The best way to save a sick or injured wildlife animal is to call 911.
Here are a few tips to keep your family safe.1.
While the call is a call to action, it is not a rescue call.
It is also not an attempt to rescue the animal.
An animal that has been in the care of a rescue center for at least three days, has no physical signs of distress and has not received any treatment for an injury or illness, and has no rabies shot, can be saved.
Call 911 to report an animal to the shelter and the nearest vet clinic.
If you are not sure whether or not the animal is still in need of care, call 911 to determine whether the animal needs medical care.
If the animal has already been taken into care, then the animal will likely be euthanized.2.
Call before an animal has an injury.
Animals that are sick or are injured will generally require immediate medical attention, and they may not respond to any verbal or non-verbal cues that indicate a need for immediate medical care until they are treated and transported to a vet clinic for medical care, or at least one hour.3.
Be sure the animal’s owner or caregiver is in the room.
When a zoo or wildlife rescue center is operating, people are usually not allowed to see or touch an animal until the animal receives medical care at the facility.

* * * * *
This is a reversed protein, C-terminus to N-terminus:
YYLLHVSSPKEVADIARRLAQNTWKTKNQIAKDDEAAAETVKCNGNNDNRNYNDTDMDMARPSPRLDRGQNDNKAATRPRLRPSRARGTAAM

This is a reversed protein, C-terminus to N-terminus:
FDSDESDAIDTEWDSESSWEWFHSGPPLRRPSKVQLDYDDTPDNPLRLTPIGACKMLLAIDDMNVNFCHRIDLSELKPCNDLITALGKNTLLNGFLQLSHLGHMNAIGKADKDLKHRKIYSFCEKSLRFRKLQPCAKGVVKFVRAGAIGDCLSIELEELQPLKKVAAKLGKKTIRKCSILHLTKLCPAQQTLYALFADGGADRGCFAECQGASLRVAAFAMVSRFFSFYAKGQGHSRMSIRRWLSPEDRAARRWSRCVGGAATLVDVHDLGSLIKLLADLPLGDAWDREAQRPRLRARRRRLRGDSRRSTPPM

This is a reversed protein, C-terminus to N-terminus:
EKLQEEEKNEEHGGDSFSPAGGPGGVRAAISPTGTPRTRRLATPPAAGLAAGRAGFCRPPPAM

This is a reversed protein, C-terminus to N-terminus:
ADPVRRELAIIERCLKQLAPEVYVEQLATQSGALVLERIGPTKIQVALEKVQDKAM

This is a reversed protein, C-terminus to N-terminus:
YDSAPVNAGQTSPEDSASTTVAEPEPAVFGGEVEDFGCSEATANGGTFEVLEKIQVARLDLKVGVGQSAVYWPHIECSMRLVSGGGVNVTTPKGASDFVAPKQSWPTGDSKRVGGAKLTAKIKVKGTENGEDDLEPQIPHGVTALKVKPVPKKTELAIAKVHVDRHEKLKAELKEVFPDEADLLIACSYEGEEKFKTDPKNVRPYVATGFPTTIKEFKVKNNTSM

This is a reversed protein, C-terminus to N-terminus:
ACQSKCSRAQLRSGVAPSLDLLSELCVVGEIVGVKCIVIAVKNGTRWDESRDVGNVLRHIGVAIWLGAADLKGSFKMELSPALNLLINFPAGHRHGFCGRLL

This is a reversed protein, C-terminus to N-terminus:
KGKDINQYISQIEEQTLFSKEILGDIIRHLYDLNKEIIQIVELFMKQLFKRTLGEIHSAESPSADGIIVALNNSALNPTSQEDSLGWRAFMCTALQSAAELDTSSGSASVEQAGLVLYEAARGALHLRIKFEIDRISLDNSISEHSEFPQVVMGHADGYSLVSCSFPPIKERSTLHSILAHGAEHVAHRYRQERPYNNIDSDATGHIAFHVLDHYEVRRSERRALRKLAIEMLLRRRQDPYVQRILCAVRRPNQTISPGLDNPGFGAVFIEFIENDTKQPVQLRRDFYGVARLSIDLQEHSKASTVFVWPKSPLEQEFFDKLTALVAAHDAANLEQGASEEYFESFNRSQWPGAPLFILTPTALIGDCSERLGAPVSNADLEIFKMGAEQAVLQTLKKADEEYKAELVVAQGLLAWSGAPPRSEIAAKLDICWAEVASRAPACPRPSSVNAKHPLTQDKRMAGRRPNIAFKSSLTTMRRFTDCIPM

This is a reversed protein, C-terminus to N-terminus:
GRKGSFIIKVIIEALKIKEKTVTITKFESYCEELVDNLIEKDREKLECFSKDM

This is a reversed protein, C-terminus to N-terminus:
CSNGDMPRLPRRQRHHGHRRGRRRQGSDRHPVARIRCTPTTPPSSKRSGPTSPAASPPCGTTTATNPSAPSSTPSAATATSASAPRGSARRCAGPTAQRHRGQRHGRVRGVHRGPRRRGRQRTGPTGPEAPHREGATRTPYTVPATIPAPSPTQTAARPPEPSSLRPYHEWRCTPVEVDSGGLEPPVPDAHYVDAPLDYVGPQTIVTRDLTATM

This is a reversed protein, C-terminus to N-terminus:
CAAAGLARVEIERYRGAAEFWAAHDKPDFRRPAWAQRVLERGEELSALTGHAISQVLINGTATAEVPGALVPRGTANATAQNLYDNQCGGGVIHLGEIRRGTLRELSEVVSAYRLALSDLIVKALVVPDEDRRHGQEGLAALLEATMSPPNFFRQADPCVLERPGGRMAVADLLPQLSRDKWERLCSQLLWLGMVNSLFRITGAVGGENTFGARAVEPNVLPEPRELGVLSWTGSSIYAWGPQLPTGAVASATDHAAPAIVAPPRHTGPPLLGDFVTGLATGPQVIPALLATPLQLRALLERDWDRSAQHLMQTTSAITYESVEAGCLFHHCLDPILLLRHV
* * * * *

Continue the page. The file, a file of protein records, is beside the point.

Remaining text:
If your animal has been hospitalized or has received a shot or treatment for a serious injury or a rabies infection, it may not be appropriate for you to visit the animal until it is in a secure location.4.
Be aware of your surroundings.
Many zoo facilities have an entrance to a corridor or enclosure to the enclosure where animals may be kept.
If this area is closed, you may be in a difficult situation.
It may be tempting to go outside to look for a safe place to hide and may result in you getting a bite.
If possible, please wait until your animal is out of the enclosure until you can walk back in.5.
If a staff member is present, do not approach the animal if it is hiding or is not acting aggressively toward you.
Staff members are trained to keep animals safe and well.
If an animal is injured, a staff worker is required to remove the animal from the area and ensure that it is secured to a restraint or immobilized until veterinary care is administered.6.
Be alert and do not attempt to stop an animal that is not responding to any communication.
Call the local animal shelter, call the local emergency hotline, or call the nearest animal control center.
Call your local veterinarian if your animal requires medical attention.7.
If it is time to leave, keep your distance.
Be respectful of the animals surroundings and do your best to keep them safe.8.
Don’t forget to tell your neighbors, family and friends.
When it comes to protecting wildlife, neighbors and family are your best allies.
If any member of your family or friends is sick or has been injured, they will be in the best position to help.
If you are looking to take your family outdoors and are unsure if your family is eligible to participate in the zoo or Wildlife Rescue Program, contact a local wildlife rescue facility to learn more about their programs.
For additional help, contact the U.S. Fish and Wildlife Service at (202) 661-4000 or visit the website of the U-M Dining Services.
For more information on animal welfare, visit the U of M Wildlife Rehabilitation Center.